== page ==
With be welcomed, if he comes at
With husband and wife in their respective offices and children at school, the house remains locked. How can, therefore, a guest be welcomed, if he comes at a time when all are ready to leave?
Again, there are guests who talk a lot. Quite often their talk is self-centered. They never tire of boasting of their own achievements or of their own good nature which, according to them, is appreciated by all. They often refer to the clothes; they may have given in charity, or the financial help they may have rendered someone.
Then there are others whose conversation is confined to the brilliance of their children in every field of activity. The worst kind of conversation, and which makes him unwelcome to my mind, at least, is when a guest starts speaking ill of others. The motive of the criticism, of course, is to point out how good and pious a person he himself is in contrast to the wicked people in the rest of the world!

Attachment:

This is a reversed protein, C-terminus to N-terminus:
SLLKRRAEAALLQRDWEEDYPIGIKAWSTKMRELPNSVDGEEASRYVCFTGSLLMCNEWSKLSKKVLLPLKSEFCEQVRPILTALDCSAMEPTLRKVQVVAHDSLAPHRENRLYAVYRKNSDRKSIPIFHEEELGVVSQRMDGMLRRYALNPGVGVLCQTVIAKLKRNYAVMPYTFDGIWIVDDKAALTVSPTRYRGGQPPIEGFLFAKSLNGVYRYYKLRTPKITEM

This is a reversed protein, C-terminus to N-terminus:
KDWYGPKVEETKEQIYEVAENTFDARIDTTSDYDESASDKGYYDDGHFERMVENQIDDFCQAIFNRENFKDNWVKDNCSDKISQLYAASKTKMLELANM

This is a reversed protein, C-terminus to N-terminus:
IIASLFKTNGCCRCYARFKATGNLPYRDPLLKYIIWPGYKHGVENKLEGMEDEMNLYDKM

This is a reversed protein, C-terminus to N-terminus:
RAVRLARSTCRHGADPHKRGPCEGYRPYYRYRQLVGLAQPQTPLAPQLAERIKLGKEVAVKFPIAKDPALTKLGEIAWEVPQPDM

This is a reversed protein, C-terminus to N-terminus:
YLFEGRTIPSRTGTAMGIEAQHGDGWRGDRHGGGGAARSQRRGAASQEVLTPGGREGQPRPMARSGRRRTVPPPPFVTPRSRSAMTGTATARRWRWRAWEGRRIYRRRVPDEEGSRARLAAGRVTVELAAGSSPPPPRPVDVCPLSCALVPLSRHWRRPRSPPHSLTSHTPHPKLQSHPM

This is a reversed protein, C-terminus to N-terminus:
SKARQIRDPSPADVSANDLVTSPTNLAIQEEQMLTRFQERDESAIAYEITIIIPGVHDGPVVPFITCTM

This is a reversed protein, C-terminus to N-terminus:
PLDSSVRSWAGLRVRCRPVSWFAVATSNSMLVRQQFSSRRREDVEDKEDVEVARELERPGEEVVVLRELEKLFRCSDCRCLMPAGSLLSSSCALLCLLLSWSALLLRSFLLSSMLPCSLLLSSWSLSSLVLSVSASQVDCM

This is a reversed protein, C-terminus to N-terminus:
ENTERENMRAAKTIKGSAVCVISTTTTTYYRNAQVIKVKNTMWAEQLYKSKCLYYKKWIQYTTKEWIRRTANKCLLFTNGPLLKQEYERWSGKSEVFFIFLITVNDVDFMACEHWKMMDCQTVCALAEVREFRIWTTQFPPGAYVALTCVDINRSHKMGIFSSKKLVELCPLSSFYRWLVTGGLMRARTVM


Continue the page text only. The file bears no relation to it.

There are other kind of guests who will come and chatter about this and that and waste one’s time before, finally, arriving at the purpose of their visit. They would not, straightaway, say that their purpose is to borrow books, cassettes, money, clothes or even sugar or salt. Whatever is taken on the pretext of ‘borrowing’ is, of course, conveniently never returned.
Further, there are those who come to one’s house with the sole purpose of finding out what is happening in someone else’s house. If a wedding is being planned, then their inquisitiveness makes them go into the history of the bride’s or groom’s family, their financial position, the kind of dowry to be given or taken and so on. Once they are loaded with information, their next step is to go to different houses in the neighborhood and indulge in spreading rumors.
Thus, with such unwanted and unwelcome guests dropping in at odd times, it is little to be wondered at, if certain kind of guests is unwelcome.
It is up to us, if we wish to be welcome guests, which is possible only when we conduct ourselves with propriety and give due consideration to the convenience of others. Only then can we hope to be received according to our ancient Indian tradition and aspire to be regarded as welcome deities by our host.